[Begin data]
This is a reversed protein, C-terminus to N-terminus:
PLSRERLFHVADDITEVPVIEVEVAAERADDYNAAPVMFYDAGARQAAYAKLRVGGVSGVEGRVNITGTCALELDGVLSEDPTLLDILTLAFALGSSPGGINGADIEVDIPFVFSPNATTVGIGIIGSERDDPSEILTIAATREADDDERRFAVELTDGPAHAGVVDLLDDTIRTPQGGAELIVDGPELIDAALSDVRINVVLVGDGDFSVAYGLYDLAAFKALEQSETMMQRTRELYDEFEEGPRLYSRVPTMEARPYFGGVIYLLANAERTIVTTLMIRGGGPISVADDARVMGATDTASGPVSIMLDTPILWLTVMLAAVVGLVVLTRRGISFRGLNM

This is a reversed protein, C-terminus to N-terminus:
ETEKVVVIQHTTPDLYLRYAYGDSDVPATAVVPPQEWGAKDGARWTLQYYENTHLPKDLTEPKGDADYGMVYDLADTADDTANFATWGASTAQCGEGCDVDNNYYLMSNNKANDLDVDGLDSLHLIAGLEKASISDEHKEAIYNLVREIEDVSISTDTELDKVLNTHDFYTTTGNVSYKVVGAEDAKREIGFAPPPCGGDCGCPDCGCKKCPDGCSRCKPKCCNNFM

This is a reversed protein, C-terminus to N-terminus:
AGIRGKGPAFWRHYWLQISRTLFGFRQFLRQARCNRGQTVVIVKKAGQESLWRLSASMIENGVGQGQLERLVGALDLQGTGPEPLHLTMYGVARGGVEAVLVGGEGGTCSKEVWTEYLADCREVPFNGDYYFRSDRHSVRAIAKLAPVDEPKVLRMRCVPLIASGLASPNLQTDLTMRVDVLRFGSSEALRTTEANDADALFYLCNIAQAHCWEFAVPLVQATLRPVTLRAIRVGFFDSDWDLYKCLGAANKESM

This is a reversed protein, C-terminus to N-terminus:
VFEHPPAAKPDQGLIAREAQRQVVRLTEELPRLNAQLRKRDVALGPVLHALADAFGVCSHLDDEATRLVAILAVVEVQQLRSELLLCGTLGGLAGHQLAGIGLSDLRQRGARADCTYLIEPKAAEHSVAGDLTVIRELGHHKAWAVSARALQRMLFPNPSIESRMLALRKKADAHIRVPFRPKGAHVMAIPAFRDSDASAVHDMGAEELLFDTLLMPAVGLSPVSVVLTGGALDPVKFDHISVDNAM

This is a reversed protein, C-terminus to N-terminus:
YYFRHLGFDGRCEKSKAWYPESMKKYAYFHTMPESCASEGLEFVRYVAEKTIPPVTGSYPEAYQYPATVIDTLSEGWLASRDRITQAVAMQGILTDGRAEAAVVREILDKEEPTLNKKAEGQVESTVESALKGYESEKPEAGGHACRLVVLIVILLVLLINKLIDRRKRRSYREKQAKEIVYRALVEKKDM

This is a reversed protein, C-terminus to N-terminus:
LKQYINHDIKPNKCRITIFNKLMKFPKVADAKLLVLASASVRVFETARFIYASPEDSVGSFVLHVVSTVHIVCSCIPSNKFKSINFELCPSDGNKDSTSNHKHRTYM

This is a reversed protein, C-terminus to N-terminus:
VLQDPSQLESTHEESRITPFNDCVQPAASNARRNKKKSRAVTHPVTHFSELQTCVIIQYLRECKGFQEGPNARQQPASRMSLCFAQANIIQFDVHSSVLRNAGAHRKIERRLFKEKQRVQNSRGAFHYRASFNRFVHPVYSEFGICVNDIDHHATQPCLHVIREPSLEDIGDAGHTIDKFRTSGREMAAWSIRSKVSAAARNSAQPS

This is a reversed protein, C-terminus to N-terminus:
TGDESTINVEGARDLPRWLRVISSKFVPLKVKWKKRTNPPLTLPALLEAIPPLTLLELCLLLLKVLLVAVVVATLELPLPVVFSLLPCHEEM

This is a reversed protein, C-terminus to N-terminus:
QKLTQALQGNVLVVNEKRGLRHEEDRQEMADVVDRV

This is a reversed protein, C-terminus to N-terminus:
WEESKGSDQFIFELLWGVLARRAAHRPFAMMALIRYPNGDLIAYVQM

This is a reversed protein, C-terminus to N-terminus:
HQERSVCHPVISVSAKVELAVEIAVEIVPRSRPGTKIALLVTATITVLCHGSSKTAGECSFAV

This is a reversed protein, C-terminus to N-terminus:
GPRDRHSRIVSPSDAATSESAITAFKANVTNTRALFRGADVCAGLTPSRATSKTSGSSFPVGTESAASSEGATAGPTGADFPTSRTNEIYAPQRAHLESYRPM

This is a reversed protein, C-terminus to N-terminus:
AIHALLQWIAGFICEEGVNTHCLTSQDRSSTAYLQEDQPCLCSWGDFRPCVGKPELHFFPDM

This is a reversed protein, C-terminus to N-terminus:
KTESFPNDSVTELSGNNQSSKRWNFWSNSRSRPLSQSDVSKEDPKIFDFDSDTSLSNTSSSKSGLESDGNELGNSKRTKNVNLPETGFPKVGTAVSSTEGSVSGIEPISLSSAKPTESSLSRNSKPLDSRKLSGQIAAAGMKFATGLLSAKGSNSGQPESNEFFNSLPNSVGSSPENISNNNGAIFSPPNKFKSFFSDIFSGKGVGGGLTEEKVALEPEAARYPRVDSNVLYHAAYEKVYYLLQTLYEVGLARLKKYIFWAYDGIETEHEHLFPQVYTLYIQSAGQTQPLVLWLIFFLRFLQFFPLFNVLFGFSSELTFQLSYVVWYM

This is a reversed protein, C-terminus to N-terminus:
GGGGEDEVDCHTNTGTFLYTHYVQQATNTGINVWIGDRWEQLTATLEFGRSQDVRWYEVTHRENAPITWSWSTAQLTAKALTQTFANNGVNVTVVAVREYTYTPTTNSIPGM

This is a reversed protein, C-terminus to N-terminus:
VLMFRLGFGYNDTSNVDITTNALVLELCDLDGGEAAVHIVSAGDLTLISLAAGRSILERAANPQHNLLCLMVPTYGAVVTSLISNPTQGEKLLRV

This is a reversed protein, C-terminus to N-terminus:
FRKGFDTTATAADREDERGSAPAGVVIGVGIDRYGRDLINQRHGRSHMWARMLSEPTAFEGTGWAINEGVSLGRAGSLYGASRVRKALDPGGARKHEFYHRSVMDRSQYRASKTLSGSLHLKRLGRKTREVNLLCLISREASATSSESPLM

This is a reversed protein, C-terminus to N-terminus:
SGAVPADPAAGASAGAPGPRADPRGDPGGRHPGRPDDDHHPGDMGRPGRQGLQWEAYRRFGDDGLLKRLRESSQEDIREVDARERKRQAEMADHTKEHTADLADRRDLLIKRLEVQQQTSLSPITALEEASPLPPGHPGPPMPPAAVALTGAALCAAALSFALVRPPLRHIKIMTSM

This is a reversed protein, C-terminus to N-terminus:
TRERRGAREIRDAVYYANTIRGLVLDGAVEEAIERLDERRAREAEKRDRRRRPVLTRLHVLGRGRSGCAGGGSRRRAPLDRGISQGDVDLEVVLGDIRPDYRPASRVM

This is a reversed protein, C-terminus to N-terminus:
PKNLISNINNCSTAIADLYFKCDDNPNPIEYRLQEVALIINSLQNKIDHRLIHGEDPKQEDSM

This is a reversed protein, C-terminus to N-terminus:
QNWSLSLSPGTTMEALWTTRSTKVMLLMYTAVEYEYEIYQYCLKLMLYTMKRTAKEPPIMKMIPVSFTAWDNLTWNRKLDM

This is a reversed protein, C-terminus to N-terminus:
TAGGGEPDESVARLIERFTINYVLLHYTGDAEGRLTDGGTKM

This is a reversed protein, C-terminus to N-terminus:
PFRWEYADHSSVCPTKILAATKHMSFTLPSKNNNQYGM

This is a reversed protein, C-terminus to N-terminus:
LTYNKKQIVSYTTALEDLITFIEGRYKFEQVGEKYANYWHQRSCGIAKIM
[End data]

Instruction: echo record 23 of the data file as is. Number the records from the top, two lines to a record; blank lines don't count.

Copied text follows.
This is a reversed protein, C-terminus to N-terminus:
PFRWEYADHSSVCPTKILAATKHMSFTLPSKNNNQYGM